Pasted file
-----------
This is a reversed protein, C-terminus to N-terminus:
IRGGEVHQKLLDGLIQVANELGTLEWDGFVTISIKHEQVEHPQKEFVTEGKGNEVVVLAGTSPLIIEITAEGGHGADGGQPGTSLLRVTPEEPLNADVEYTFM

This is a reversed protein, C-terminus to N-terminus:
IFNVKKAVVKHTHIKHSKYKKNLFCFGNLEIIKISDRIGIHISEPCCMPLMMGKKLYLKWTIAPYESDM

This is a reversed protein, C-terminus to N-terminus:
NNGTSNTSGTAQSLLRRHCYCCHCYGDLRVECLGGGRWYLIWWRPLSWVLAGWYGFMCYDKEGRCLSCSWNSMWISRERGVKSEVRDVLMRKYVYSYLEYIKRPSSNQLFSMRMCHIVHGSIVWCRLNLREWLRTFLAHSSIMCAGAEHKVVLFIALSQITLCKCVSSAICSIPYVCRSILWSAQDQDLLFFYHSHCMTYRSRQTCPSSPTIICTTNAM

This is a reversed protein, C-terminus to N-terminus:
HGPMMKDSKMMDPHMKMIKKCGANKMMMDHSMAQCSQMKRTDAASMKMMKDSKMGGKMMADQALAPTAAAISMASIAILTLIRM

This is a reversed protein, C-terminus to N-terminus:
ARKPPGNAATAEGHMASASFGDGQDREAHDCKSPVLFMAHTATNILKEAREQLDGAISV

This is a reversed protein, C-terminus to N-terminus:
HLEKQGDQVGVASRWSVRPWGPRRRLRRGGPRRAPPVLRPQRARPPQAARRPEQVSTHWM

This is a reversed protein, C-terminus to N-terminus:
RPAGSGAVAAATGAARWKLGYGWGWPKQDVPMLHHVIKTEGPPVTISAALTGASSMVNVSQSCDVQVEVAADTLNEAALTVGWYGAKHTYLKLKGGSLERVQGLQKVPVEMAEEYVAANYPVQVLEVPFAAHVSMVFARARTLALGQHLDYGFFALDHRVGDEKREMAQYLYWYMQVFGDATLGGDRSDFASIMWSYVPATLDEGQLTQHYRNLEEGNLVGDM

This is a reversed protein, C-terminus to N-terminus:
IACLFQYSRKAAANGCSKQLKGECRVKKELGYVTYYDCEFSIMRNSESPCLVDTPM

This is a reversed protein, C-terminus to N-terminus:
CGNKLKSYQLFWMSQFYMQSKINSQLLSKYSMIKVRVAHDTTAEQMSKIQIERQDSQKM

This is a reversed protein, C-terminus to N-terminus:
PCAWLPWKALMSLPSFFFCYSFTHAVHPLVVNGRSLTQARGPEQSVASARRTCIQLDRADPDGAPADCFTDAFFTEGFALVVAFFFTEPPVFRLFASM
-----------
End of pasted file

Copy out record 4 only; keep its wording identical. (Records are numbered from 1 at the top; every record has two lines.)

This is a reversed protein, C-terminus to N-terminus:
HGPMMKDSKMMDPHMKMIKKCGANKMMMDHSMAQCSQMKRTDAASMKMMKDSKMGGKMMADQALAPTAAAISMASIAILTLIRM